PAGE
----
When Catholic leaders in Rome put out a worldwide call in 2000 to all religious communities to address the growing global scourge of human trafficking, the Sisters of the Holy Name of Jesus and Mary took the call to heart.
At the time, human trafficking ranked among the world’s most profitable illegal trades, behind arms and drug trafficking. Today, it still ranks among the most profitable illegal trades, and is considered the fastest growing illegal enterprise worldwide, according to Forbes magazine.
Human trafficking is the business of stealing freedom for profit, according to the Polaris Project, a U.S.-based organization that works to disrupt human trafficking networks. Trafficking involves using force, fraud or coercion to make victims engage in commercial sex or to work in inhumane, illegal or otherwise unacceptable conditions. In total, Polaris has identified 25 unique business models of human trafficking.
Learning all they could about human trafficking, a local community of the Sisters gathered in the early 2000s at their home in Silver Spring, Md. to discuss what they could do locally to heed this call.
Sr. Carroll Ann Kemp suggested forming a coalition to involve women from other religious communities in their work against human trafficking. And more than 15 years ago, the Mid-Atlantic Coalition Against Modern Slavery — or MACAMS as it is more commonly known — was born. Today, the coalition has dozens of members from various faiths and is active in the Maryland-Washington, D.C. region.
The work of MACAMS focuses on combatting human trafficking through public education, advocacy, support of organizations that provide direct service to victims, and prayer, said Sr. Carol Ries, a leader of the group.
While MACAMS has hosted numerous information sessions on trafficking across the region and participated in many conferences and forums, perhaps the most public work of MACAMS is their prayer every other month on the corner of Fenton Street and Ellsworth Drive in Silver Spring.
“We just pray silently,” said Kemp, coordinator of MACAMS. “We’re not putting brochures in people’s faces. We have little cards from the Blue Campaign telling the signs of someone being trafficked, but we wait until we’re asked for one to give it out.” The Blue Campaign is an effort by the U.S. Department of Homeland Security and its partners to combat human trafficking.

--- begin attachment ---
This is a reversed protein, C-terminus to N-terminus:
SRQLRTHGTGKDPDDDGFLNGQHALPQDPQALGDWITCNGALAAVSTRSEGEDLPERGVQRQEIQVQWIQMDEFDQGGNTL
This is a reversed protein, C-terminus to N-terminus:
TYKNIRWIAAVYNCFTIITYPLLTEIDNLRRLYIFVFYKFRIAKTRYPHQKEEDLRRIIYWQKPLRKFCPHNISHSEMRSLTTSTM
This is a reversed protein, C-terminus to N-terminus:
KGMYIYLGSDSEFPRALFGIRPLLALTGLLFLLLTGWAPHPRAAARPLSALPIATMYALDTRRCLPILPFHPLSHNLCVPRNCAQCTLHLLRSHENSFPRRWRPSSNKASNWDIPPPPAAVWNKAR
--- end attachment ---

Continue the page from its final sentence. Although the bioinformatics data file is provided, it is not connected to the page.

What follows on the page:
Members of MACAMS stand on the corner of Fenton Street and Ellsworth Drive in Silver Spring, Md. every other month to witness and pray for the end of human trafficking.
MACAMS’ prayer gathering every other month is short, lasting only about 30 minutes, Kemp said. As they pray, those on the busy street corner also hold colorful posters about trafficking created by the U.S. Department of Homeland Security and hand-made signs with messages such as “My child is not for sale.”
“We get a lot of silent affirmation,” Kemp said of those who pass by the group, adding that it frequently comes in the form of thumbs up or even people mouthing “thank you.” Others will stop to ask the group questions about trafficking or why they are on the corner.
Ries recalled a conversation with a man who said he simply couldn’t wrap his head around the concept of human trafficking and struggled to believe that it happens in his own community of Montgomery County, Md.
“People do question if what we are saying is true,” Ries said. “They think [trafficking] is only in other countries, but it’s here.”
According to Polaris Project, in 2017, a total of 10,615 individual victims of human trafficking were identified in the U.S. through the National Human Trafficking Hotline and BeFree Textline. Many of those victims are U.S. citizens.
Despite how long MACAMS has been actively working to combat human trafficking, Ries said the group continues to educate itself on the issue. Additionally, MACAMS works to connect with other anti-trafficking organizations in the region.
“Our work is not finished,” Ries said. “Laws still need to be developed, awareness still needs to happen, and we need to continue to roll up our sleeves and do what we can.”